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FRIDAY, JANUARY 28, 1921.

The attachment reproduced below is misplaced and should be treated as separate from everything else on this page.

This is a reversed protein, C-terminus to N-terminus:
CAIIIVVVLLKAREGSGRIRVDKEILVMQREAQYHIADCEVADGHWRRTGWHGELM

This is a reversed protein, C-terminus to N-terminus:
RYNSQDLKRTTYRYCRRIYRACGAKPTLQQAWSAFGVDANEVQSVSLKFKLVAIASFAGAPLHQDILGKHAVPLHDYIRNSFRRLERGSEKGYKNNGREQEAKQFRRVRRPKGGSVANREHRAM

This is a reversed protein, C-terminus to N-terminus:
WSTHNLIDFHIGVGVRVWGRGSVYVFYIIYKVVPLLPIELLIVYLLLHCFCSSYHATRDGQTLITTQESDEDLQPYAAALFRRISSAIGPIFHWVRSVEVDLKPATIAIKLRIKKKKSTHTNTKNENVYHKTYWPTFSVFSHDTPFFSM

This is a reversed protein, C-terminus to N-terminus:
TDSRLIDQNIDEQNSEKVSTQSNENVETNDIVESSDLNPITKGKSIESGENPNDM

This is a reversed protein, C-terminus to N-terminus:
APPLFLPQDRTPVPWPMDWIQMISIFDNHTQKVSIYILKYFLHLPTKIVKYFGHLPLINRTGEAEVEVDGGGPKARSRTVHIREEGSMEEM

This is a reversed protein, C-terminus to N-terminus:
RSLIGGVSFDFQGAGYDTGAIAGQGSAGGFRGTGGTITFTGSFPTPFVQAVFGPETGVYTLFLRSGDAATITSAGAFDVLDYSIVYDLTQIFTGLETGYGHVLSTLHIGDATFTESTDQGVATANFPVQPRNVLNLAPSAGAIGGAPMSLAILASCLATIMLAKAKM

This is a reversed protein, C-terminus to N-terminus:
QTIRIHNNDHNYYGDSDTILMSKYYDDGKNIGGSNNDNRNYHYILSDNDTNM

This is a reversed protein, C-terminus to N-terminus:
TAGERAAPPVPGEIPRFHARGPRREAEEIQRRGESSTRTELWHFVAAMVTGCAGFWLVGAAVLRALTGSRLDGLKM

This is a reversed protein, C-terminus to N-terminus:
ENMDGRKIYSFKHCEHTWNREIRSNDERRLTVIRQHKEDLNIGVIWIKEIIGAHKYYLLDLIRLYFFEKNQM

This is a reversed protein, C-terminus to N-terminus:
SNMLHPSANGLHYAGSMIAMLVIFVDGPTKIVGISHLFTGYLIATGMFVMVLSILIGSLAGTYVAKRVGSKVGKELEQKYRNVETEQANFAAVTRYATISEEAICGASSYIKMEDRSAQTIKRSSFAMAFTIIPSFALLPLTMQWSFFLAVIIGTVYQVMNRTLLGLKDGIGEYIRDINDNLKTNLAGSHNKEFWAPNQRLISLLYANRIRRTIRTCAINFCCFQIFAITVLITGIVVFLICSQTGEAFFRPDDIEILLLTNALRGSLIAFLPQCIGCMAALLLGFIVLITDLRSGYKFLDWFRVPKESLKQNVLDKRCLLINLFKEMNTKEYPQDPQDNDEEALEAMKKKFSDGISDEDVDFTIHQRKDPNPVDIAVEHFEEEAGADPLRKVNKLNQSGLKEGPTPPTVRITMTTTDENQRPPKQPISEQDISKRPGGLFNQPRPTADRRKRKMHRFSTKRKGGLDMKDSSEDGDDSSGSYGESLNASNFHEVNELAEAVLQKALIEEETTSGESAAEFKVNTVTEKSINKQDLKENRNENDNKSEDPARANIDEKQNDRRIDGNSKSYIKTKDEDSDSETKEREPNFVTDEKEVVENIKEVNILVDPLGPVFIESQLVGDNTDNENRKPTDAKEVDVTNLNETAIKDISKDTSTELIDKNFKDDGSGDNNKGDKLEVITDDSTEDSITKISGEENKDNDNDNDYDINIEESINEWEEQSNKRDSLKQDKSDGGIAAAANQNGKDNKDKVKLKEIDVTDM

HEMS OF INTEREST TO THE FARMER ~-■ and stock grower == - - ; 7 ' -=:::r ; vC ■; : . : •v V v - pm l WmSm mmm life ■ '4 ' ■■■'.. • . • :. :• : j' ' ' , r I BPll ■ MR. E. C .BEUCHLER OF THE ANT HONY FARMS ON HIS PRIZE WIN* V . NING HORSE AT THE FLORIDA ST ATE FAIR. Courtesy of the Farm and Live St ock Record. Cane Syrup— They’ll Buy It if You Give Them a Chance Good cane syrup made on the farm by a man who knows how to make it! Is there anything more delicious for hot cakes? Knowing the demand for a high grade cane syrup and realizing also ih&t it is a profitable farm product in many Southern states, the United States Department of Agriculture set investigators at work to find out why more farm syrup was not on the mar ket In Department circular 149 the troubles of home syrup making and their cures are now set forth. Quality Varies With the Maker The quality of cane syrup depends more upon the man who makes it than upon the machinery he employs. Three men with identical machinery will Just Received!! Bolgiano Florida Special Tomato Seed Bitting & Cos. N. Magnolia St. • • Ocala, Florida Why man— we made this tfINBH cigarette for you! taHHEgal . ~*/JB|HH flf jPJj, I gf^r^y^Mi 1H IwSli WBr mMR 3Kte* BBS B flil ££ss bbw BK-'ta IMWMMb j^B M I fit your cigarette de- M jiji ‘Jlij l ! |gii> J sires so completely you’ll agree njMfejsl j|(ji||jfflfetw they were made to meet your taste! Unique flavor, fragrance and mel low-mild-body due to Camels qual *:f' * ity and expert blend of choice Turk /|l| ish and choice Domestic tobaccos if Ijps. are a revelation! You will prefer the C\ vW Camel blend to either kind of tobacco Vs *'yr-~C2 N smoked straight! With Camels you can go thelimit without tiring your taste. They / leave no unpleasant cigaretty after /a j - taste; no unpleasant cigaretty odor! MSM To £ et ane on wJl y Camels win o J | you so completely compare them / puff-for-puff with any cigarette in i&L the. world at any price. You’ll pre- make three different qualities of syrup. One may be excellent, the second not so good, and the third very poor, though juice from the same vat has been used throughout. In that differ ence in quality the chemists find the reason why homemade-syrup making does not flourish as it should. The housewife buys a can without a label and with no easy means of determin ing the quality of its contents. Per haps the syrup is excellent—her fami ly prefers it to the syrup from the fac tory—and she buys another can. Sooner or later she is bound to find that not all homemade can syrup Is good. One lot is packed in sticky, dirty cadis; in the next the syrup*is too thin and has fermented a trifle.’’ The next is unpleasant in flavor be cause it was made from frozen, cane. OCALA BANNEP. OCALA. FLORIDA Another can is half full or crystallized sugar—which is no fault at all, bu< she does not know that—and finally she goes back to the, factory product} which has the one great advantage) ipf standardization and by reason of its label, identification. Good Market Possible A farmer may build up a good mar ket for his own but it is an ex pensive, time-taking business. He may unite with several farmers and ship a carload of canned syrup to a mer chant, but if the syrup is not of a standard quality he will find it diffb cult to sell another carload to the same man. If he 4s well located he can sell his syrup to a factory in bar rel lots, though the price he receives will not be as satisfactory as if hfe could reach the customer of the mer chant directly. The solution is found in cooperation A number of farmers who grow vary ing amounts of cane unite to form a company with a capital of not less than 13.000 and seldom more than $5,000. The stock is sold. and. in a $3,000 plant. $2,000 goes to build a small cannery and to purchase vats and a boiler. The remaining SI,OOO is held out to absorb operating costs until the production is well under way. The idea, back of such a plan is this; To take all the syrup produced in a vicinity, grade, mix. steralize. and can it. then market it as a standard, stable ccmmunitv product rather than as he output of several individuals.; A h-ard and label are devised, and the label goes upon every can sent <flitf from the cooperative factory. This serves to advertise and identify the syrup when it reaches the market ’the farmers, not necessarily the stockholders, bring their syrup to the plant and receive cash amounting to what would be paid them by a com mercial factory. The syrup is strained to remove impurities and poured into a mixing vat where the various flav? ors are blended to form a single one. From the mixing vat it is drawn or pumped into heating vats, and there it is sterilized and reduced to a uni form density. It goes from the heat ing vat directly into the can—sterali zation aid prompt canning eliminate' danger of fermentation later on. Thd cans are then sealed, labels pasted on. and the cans crated for market. A Desirable Product As the syrup leaves the cooperative 1 factory it is a product that any mer chant is glad to handle and any house wife is glad to buy . Itl is a standard product with the label of a community to endorse its quality and to guaran tee that the second —or third—or one hundredth can, is as good as the first. When the syrup has been sold and the work finished, every association member receives an additional check for the amount of the difference be twen the barrel lot price, already paid him, and the selling price received foi* ithe improved product. Ten per cent of this goes baek into the company as part of a reserve fund. The cost of operating a plant which has a capaci ty of from 1,000 to 1,500 gallons a day ! is estimated to be close to $23 during .normal times; the cost of canning 100 gallons of syrup is estimated in the following table: Cost of Canning 100 Gallons‘of Syrup Management, canning operations and fuel $ 2.00 Labeling . 25 Crating and stacking .......... 65 Labels Crates 2 .00 Cans 12.50 SIB.OO The system proyides an outline for farmers who can raise a small crop i of cane and produce more syrup than j they will consume at the home table. ! It has the advantage that, as a system it may be reduced to accommodate a small business or increased to form a very large one that cab market all the cane product of an entire coun- ! ty. •• • • Moore Haven Will Become a Center Of the Florida Sugar Industry Sugar cane growing in the Moore I Haven district bids fair to become the leading agricultural business of that favored section. Judge John C. Gramling, of Miami, was the first to '•nter the sugar cane field extensively in the Moore Haven district. Judge Gramling, district attorney, and one of Miami’s leading lawyers, bas shown his faith in Florida as a sugar cane producing section, by planting 200 acres of cane. The farm contains 500 acres and is said to be one of the most valuable tracts of land in southern Florida. The two hun dred acres planted in sugar cane at this writig is a most beautiful and inspiring sight. No one can stand by and see this great acreage of cane and not be thoroughly convinced that the sugar cane industry has found its real home. Two hundred acres of cane standnig from 8 to 10 feet high when stripped and lopped, with }arge stocky stalks and long joints, is evidence beyond question ’that the Moore Haven lands are the ;eal sugar cane lands. It is estimated that this large field of cane will yield at least 30 tons of cane to the acre on an average, while, there are acres that will yield a larger amount, but when it is taken into con sideration that as a whole this field jf cane will average 30 tons of cane 01 the acre, it is a surprising yield.— E. W. Blackman. •* * • Numbers and Value of Live Stock In Florida 1920 The director of the census announc es the following figures from the census of agriculture of Florida: \ Of the 54,005 farms in- Florida, 47,- 490 report live stock. Horses are re ported by 31,888, sheep by 483, boats by 2,299, and hogs by 40,063. The number of horses in Florida is 38,570, which includes 35,500 hors es 2 years old and over, 1.473 colts irom 1 to 2 years old, and 1,597 colts under 1 year old. The value reported for horses is $4,552,315, an average of *118.0.3 per head. The number qf horses on April 15, 1910 (excluding spring colts, in order to make a fair ccroparison with the figures for Janu ary 1, 1920) was 45,029. The number of mules is 42,046, in cluding 1,042 colts under 2 years old, and 40,997 mules 2 years old and over. The total value is $7,773,851, an aver age of $184.89. In 1910, the number of mules (excluding spring colts) was 23,305. The total number of cattle is 638,- 981, including 518,350 beef cattle and 120,631 dairy cattle. Beef cows alone number 261,931 and dairy cows 71,- 641. The value reported for all cat tle is $14,755,935; for beef cattle, $10,313,459,* and for dairy cattle, $4,- 442 476. The number-of cattle in 1910 1 excluding spring ealves) was 750,- 935. • The number of sheep is 64,659, and of goats 45,890. The value reported for sheep is $318,242,' and for goats $146,331. The 755,451 swine reported include 383,053 pigs under 6 months old, 166,- 164 sows for breeding, 12,615 boars for breeding, and 189,228 other hogs 6 months old and over. The swine are valued at $5,744,892. The total production of milk in 1919 was 12,155,533 gallons, as compaerd with 12,532,428 gallons in 1909. The production of wool in 1919 was 162,- 294 pounds; of honey, 962,488 pounds; of eggs,-6,530,563 dozen;, and the num ber of chickens raised. 2,145,756. The value of all dairy products, ex cluding home use of milk and cream, was $2,361,196; of eggs, $3,069,365; and of chickens raised in 1919, sl,- 823,893. Domestic animals kept in village barns, city stables, and elsewhere not on farms, were reported as follows: horses. 7,596 in 1920, as compared with 14,073 in 1910; mules, 7,970 in 1920 and 7,606 in 1910; cattle, 26,973 in 1920 and 27,204 in 1910; bogs, 46,- 567 in 1920 and 22,098 in 1910. Of Interest to You— An important business transaction has just been concluded that will interest you because it concerns every farmer in this locality. It is this: From now on We Will Handle the Full International Line Harvesting Machines, Hay and Corn Machines, Tillage Implements, Plows, Seeding Machines, Kerosene Tractors, Threshers, Motor Trucks, Kerosene Engines, Cream Separators, Manure Spreaders, Farm Wagons, Feed Grind - ers, Binder Twine. The above listing covers all machines and implements represent ed by the service-renowned, time-honored trade-names: McCor mick, Deering, International, P. A 0., and Chattanooga. What Does This Means to You .4s a Farmer? It means, first of all, that you It means, also, that you don't can buy farm operating equip- have to go to the bother and ment of service-proved quality expense of trying to get repair and efficiency for every farm service from half a dozen or purpose from one concern—us. more different companies. And It means that you won’t be tak- you won’t be taking chances on ing chances on experiments or expensive delays waiting for re implements that might be “or pairs during your busy season, phaned” one or two years after because we are going to carry you buy them on account of the a big stock of repairs on hand, manufacturer going out of busi- and any extras that we might ness, because the Harvester not have in stock at any time Company is too well established can be secured in a hurry by a for its permanency even to be ’phone call to the International questioned. Harvester branch house. Tack this advertisement up in your machine shed as a reminder when in need of International repairs or ma chines. Clarkson Hardware Cos. OCALA, FLORIDA Ocala House Block, East of Public Square BSSSSSSSSSSSSSSSSSSSSSSSSBSSSSSSSSSSSSSSSSSSSSSBSSBS SSSBSSBSSSSSSSSSSSSSSSSSSBSSSSSSSSSSSSSSSSSSS^ AGENCY i H SPENCER W R PEDRICK A specialty made of parts for;Buick | | Autos. Prices consistent with | cost of same * GOODYEAR AND U. S. TIRES, VEST A BATTERIES *! AND BATTERY RECHARGING Up To Date Garage | ! ; With expert workmen at your service at all times. Promptness and Satisfaction Guaranteed. Gasoline and Oils PAGE THREE